Education needs to be about developing first-class humans, not second-class robots.

But wherever regulation takes us, growing uncertainty and ambiguity will make values ever more central, and ethics will be our capacity to put those values into action. In a way, AI pushes us to think much harder about what makes us truly human. All this interacts with the increasing speed of change, as Peter highlighted. In the past, you could always look to the people around you. In a slow changing world, it was a relatively safe bet to ask your parents when you were unsure about right and wrong. But in this fast changing world, you can never tell whether what others tell you is timeless wisdom, or just outdated custom.

To stay relevant – both economically and, above all, socially – we must all be able to constantly learn and reinvent ourselves, and AI can be a powerful ally for that. AI can get us out of the industrial model of learning, under which it was both effective and efficient to educate students in batches, and to train teachers once for their entire working lives. The curricula that spelled out what students should learn were designed at the top of the pyramid, then translated into instructional material, teacher education and learning environments – often through multiple layers of bureaucracy – until they reached and were implemented by individual teachers to passive learners in the classroom. AI can give people ownership over what they learn, how they learn, where they learn and when they learn. It can teach you science and simultaneously observe how you study: how you learn science, the kinds of tasks and thinking that interest you, and the kinds of problems that you find boring or difficult. AI can then adapt learning to suit your personal learning style with far greater granularity and precision than any traditional classroom setting possibly could.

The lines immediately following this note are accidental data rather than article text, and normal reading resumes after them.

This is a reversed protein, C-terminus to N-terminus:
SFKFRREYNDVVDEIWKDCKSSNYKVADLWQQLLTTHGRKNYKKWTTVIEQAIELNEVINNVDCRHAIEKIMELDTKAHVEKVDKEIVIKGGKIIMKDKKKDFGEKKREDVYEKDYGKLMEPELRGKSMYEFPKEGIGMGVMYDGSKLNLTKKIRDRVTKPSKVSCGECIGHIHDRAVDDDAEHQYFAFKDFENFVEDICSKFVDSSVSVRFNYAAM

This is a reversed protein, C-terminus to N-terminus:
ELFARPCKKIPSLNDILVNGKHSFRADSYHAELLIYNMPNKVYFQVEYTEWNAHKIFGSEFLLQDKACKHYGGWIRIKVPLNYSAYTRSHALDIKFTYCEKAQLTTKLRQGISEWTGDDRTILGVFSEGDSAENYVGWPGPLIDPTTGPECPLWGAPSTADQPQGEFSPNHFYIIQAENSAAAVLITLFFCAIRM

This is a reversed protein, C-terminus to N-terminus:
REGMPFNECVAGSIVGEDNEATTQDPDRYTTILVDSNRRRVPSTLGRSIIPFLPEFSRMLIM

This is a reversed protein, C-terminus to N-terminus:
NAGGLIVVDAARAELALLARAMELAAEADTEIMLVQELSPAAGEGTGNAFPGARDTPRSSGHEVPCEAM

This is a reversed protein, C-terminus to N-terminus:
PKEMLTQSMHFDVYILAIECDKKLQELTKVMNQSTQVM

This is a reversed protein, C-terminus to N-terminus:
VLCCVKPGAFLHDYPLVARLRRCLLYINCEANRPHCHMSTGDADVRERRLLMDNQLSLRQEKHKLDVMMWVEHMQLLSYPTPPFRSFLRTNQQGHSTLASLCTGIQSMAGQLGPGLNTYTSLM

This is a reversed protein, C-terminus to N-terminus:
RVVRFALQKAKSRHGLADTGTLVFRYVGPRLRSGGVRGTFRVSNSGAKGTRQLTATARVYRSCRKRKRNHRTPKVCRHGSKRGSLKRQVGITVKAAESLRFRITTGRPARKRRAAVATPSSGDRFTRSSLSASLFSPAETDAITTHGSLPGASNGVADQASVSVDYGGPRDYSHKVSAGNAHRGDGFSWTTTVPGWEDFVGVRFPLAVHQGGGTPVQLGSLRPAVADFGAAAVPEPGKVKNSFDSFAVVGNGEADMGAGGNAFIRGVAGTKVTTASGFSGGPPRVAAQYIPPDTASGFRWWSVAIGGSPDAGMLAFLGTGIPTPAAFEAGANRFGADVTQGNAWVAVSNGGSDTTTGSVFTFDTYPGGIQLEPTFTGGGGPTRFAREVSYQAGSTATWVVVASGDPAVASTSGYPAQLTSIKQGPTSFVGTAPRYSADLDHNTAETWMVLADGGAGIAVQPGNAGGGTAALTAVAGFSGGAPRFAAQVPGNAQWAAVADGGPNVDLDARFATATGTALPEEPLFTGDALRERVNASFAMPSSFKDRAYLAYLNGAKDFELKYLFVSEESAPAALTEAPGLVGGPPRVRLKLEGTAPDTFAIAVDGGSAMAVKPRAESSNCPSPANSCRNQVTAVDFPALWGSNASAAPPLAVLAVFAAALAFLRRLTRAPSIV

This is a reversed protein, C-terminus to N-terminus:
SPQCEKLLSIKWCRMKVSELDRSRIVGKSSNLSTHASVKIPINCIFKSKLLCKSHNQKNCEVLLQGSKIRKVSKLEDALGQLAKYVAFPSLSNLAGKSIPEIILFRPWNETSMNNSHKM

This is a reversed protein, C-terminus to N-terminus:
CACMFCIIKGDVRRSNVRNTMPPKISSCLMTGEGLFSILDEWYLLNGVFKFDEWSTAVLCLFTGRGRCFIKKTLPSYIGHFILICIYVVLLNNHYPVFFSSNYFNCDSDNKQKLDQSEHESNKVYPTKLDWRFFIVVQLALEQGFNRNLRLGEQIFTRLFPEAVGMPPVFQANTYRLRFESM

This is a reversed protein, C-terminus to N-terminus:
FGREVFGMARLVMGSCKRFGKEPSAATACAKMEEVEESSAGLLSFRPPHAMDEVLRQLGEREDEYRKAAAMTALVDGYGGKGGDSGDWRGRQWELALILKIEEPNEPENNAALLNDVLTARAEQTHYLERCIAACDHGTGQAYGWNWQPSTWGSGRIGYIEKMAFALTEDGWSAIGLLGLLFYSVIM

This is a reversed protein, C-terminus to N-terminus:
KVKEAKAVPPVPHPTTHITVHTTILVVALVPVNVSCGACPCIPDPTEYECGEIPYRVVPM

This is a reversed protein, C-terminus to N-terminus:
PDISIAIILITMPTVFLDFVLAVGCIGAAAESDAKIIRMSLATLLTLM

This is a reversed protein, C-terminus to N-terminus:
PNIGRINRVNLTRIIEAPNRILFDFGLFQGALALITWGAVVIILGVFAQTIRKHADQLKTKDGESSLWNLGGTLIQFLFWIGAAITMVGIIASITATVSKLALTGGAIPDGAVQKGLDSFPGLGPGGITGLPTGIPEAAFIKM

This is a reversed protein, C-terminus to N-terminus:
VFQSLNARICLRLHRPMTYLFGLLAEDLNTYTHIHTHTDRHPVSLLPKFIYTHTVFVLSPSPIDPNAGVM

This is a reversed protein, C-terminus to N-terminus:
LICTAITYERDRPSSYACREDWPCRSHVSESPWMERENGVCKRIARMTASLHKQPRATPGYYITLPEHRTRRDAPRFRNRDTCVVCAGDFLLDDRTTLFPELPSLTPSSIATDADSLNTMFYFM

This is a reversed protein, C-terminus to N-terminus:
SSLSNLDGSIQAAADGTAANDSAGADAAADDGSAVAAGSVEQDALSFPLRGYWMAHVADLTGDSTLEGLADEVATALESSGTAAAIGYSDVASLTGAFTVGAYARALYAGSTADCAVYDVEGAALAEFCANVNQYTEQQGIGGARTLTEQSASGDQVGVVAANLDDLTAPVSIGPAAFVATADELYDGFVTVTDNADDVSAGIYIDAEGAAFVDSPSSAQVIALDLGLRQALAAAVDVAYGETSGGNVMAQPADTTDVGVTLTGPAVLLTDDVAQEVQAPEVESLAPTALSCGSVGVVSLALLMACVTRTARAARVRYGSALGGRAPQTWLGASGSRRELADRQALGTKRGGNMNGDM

At the same time, in a world shaped by AI, education is no longer about teaching people something, but about helping them to build a reliable compass and other navigation tools to find their own way through an increasingly volatile, uncertain and ambiguous world. Tomorrow’s schools will need to help students think for themselves and join others, with empathy, in work and citizenship. They will need to help students develop a strong sense of right and wrong, a sensitivity to the claims that others make on us, and a grasp of the limits on individual and collective action. At work, at home and in the community, people will need a deep understanding of how others live, in different cultures and traditions, and how others think, whether as scientists or artists. Education needs to be about developing first-class humans, not second-class robots.

Of course, values and ethics have always been central to humanity, but as Jess put it, it is time that we move beyond values as implicit aspirations and make them explicit goals and practices in education. This can help communities shift from situational values – meaning: “I do whatever a situation allows me to do, supported by the best AI” – to the kind of sustainable values that generate trust, social bonds and hope. The bottom line is that where society doesn’t build foundations under people, many will try to build walls, no matter how self-defeating that would be. And AI is good at reinforcing those walls.